Not at our house.  The sibling rivalry has reached fever pitch, to the point where if one claims to love say, watermelon, the other will swear a jihad on all melons until he/she takes their dying breath.  If one child finds a certain bedtime story scary, the other will deliberately choose it every night.   If one sibling does something uniquely noteworthy, the other will find the snidest thing possible to say, even if they know it'll earn them a session on the timeout step.

Just now, I sent them both to their rooms.  I couldn't bear to hear one more whine, one more exasperated 'LAH-RUS!', one more slap fight.   I'm done.  I'm out of ideas. 

So I'm asking you to help me out here.  I've gone ahead & lowered the veil, shown you the dark side of NilsenLife, and I genuinely need a good solution.  I have an abiding and profound affection for my two brothers, and would love to be laying the foundation for that with my children.  But right now?  I think I'll be doing well to get them both to 18 without permanent bodily harm inflicted.

Got any tips?  Any bright ideas that your parents used for you and your siblings - that you do with your kids?  NOW WOULD BE THE TIME TO SHARE, PLEASE.  Thankyouverymuch.

I Might Lock Them Up Otherwise

Saturday, August 14, 2010

The Big Reveal

Patent leather. 

Say that to almost any female of a certain age, and immediately she'll conjure images of party shoes, of shiny church shoes with a neat little strap over their arch, and ruffly socks.   Pretty.  Shiny.  Special.  Patent leather, people.  

They're high - a solid 3" at least, and let me tell you, at nigh on six feet I really don't need the extra inches (ba dum dum), but it sure is fun.  A platform toe, a nice line to the heel... we're talking a really beautiful shoe.  For bonus points, there is (I kid you not) Nike Air technology in the heel which may or may not make me want to bust out in a jog on the way into church.

Some of my most faithful readers may remember the long-ago posts about my quest for the perfect black shoe (Part I here, and Part II here).  What most of you won't know is that the search has continued for two long years.  Two years, people!

I finally broke down & made the commitment this week.  I hear you fashionistas out there sucking your teeth and thinking 'Really?  TWO YEARS to come up with these?'  Let's just say I don't enter into a shoe purchase lightly or unadvisedly.

Finally, order is restored to the Universe, and NilsenLife can continue its little orbit.   Kirsten's got herself a new pair of shoes.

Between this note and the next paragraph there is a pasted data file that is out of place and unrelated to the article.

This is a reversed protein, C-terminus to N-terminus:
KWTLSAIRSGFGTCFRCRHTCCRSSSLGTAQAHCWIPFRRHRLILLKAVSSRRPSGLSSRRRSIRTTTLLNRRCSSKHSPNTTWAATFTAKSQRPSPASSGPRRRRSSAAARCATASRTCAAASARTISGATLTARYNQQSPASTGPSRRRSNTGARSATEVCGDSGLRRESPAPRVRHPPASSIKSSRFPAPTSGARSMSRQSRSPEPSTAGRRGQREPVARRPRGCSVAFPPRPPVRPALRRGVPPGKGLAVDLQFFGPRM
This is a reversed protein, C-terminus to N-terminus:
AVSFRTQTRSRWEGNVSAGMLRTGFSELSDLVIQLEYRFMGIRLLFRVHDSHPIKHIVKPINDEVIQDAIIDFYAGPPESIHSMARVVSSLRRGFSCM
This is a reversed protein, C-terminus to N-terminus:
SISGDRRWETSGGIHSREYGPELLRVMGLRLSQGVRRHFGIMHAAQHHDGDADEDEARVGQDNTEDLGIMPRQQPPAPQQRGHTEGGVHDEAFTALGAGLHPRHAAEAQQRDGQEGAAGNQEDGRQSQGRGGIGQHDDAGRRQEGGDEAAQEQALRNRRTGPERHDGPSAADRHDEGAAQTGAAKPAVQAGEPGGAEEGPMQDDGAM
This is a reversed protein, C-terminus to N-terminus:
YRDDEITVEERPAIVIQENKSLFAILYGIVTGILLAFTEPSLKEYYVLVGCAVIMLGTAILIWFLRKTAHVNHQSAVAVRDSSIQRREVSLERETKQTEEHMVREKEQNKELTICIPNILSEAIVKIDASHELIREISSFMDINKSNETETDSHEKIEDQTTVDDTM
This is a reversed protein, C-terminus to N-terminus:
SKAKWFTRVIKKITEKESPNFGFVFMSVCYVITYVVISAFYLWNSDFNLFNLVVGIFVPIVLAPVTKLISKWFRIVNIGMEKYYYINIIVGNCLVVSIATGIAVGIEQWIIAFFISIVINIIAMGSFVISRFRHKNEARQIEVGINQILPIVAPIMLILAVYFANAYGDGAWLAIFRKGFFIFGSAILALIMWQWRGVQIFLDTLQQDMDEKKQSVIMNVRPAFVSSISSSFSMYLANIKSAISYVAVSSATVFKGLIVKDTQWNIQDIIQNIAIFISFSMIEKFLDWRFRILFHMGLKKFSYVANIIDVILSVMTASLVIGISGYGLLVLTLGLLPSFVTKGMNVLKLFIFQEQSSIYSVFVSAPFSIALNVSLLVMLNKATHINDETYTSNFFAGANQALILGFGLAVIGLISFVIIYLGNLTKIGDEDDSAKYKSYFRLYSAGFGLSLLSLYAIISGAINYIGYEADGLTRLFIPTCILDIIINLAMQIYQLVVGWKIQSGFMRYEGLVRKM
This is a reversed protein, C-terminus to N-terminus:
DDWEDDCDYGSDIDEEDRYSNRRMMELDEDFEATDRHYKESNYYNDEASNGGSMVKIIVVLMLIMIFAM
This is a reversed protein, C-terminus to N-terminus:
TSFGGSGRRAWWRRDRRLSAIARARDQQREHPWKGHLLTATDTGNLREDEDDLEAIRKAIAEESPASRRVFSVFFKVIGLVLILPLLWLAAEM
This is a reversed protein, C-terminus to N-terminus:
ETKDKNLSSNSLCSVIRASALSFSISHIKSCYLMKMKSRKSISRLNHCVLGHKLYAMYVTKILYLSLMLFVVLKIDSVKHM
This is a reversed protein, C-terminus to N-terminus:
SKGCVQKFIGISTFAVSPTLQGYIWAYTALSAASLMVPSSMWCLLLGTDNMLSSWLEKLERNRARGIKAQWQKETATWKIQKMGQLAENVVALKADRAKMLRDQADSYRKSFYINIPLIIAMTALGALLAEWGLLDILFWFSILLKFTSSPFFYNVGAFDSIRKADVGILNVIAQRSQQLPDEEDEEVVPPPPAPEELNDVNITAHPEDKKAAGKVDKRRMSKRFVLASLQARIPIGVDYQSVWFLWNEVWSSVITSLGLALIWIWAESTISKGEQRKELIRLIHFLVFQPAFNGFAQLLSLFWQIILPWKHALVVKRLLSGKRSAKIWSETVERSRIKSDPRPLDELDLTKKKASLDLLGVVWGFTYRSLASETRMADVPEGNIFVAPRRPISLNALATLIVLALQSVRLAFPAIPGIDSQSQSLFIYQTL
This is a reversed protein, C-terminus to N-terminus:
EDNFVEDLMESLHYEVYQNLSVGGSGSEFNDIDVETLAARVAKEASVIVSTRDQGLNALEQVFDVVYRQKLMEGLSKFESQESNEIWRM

Thursday, August 12, 2010

Sneaky Words

Lately I've been thinking about words.

Duh, you say.  Isn't that what you writer people think about all the time?  Isn't that what you, like, DO?

Well, yeah.  But I mean I've really been thinking about words.  Sneaky little bastards.

See, words can let you down. The words, they hang back when you want 'em most.  They play coy when you really need them to put on a big show, to SAY exactly what you want them say.  You stumble over them,  they twist up in your ankles and make you feel clumsy, inept, inarticulate.

Like small naughty children, they run away from you.  Or, they can get all stopped up in your head like a toddler refusing to potty train, and then, hoo boy - all hell can break loose when they finally do get out. Everyone around for a 40 foot radius is sorry when that happens.

The words, they hang around in your head doing gymnastics:  first carefully choreographed into this sentence, then into that one, then flipped around with all the words in different order. Then, pile 'em all up and watch them collapse into a heap of garbled nonsense when it's time for the big show.

Sometimes, sometimes, the words play double agent.  They attack with slicing dicing precision,  they say exactly what you had in your head, they escape with a will of their own, and wreak surgically accurate havoc.  Before you know it, you've scorched the territory around you with the words you used, so helpless were you in their power-driven onslaught.  Betrayed, you are - betrayed by the megalomaniacal words.

But oh, the mystical moments of transcendence:  the fleeting seconds when the words become your lovers, do your bidding, understand your every intention, want to please.  They band together, they create something so much bigger than they are individually.  They create chemistry, magic, intoxication.   They bare your heart in all the right places, they lift you up beyond yourself, make you know what it is to be Better.

This is why we write, us writing people.  Looking for those words that make us - and you, when you read them - Better.  Bigger.  Best.

Tuesday, August 10, 2010

Wordless Wednesday

You want my whole world, in one photo? Here you go.
(Don't those Nilsens scrub up good?)

Monday, August 9, 2010

You make me laugh

Maniacal giggling as they scheme to overturn their grandpa's float in the pool.

Happy shrieks as they chase the Westie around and around and around in circles.

Silly guffaws as Daddy slays them with ridiculous knock knock jokes. 

Sly chuckles as someone wonders if they'll get busted breaking the rules of Candy Land.

Snickers from the adults as a series of entirely inappropriate double entendres get tossed above the kids' heads.  

Uproarious, gut-aching laughing at the dinner table as we remember stories of other childhoods, of other grandparents now gone, of other family vacations together.